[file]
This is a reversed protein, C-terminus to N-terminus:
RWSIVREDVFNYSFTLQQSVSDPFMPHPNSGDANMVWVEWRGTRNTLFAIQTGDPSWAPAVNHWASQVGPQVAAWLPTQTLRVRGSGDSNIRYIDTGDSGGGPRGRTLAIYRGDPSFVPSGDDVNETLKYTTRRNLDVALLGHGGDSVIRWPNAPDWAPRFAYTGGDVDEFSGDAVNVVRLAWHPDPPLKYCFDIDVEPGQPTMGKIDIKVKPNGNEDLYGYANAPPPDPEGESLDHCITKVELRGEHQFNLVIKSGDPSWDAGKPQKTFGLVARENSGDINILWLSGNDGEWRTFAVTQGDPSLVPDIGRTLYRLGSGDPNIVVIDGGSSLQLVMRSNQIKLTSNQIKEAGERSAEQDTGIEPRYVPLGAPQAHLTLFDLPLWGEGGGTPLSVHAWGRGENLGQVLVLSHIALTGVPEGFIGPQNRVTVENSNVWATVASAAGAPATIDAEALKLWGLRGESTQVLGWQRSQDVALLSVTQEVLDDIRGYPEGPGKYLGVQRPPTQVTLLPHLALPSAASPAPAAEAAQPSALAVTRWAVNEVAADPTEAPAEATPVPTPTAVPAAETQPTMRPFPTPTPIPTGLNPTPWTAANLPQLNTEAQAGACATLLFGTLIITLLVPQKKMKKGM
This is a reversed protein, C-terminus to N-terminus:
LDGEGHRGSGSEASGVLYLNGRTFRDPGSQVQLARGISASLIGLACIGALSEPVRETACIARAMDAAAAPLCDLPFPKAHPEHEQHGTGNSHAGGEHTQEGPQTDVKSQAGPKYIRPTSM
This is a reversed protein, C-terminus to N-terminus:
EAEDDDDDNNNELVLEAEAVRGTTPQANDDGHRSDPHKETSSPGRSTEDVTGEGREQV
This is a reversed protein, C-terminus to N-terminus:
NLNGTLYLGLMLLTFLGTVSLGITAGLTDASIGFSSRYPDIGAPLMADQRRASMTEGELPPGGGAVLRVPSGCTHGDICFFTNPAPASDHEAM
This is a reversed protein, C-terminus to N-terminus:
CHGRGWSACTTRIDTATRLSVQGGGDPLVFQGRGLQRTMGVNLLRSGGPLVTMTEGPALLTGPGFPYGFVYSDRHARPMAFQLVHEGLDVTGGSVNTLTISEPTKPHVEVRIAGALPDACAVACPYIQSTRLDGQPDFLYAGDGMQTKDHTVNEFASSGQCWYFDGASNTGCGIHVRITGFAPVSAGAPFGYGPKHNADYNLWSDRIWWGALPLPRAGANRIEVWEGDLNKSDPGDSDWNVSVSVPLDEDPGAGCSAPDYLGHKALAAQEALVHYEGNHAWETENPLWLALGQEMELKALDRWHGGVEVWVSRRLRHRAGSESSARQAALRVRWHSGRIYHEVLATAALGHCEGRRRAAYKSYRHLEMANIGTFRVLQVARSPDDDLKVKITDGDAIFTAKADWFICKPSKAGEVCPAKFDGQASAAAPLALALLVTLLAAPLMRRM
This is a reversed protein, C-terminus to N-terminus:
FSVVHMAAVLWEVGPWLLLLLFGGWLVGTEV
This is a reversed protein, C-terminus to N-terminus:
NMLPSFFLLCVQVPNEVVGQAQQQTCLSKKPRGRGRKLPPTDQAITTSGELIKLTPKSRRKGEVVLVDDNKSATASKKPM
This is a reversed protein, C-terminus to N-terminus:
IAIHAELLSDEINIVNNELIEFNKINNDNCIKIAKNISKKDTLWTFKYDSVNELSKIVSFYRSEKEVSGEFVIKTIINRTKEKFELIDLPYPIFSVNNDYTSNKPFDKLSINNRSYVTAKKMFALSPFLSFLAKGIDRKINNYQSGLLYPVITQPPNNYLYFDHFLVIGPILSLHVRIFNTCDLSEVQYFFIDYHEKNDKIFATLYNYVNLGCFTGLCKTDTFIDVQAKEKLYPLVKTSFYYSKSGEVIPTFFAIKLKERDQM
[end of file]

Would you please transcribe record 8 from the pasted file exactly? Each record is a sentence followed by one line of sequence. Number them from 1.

This is a reversed protein, C-terminus to N-terminus:
IAIHAELLSDEINIVNNELIEFNKINNDNCIKIAKNISKKDTLWTFKYDSVNELSKIVSFYRSEKEVSGEFVIKTIINRTKEKFELIDLPYPIFSVNNDYTSNKPFDKLSINNRSYVTAKKMFALSPFLSFLAKGIDRKINNYQSGLLYPVITQPPNNYLYFDHFLVIGPILSLHVRIFNTCDLSEVQYFFIDYHEKNDKIFATLYNYVNLGCFTGLCKTDTFIDVQAKEKLYPLVKTSFYYSKSGEVIPTFFAIKLKERDQM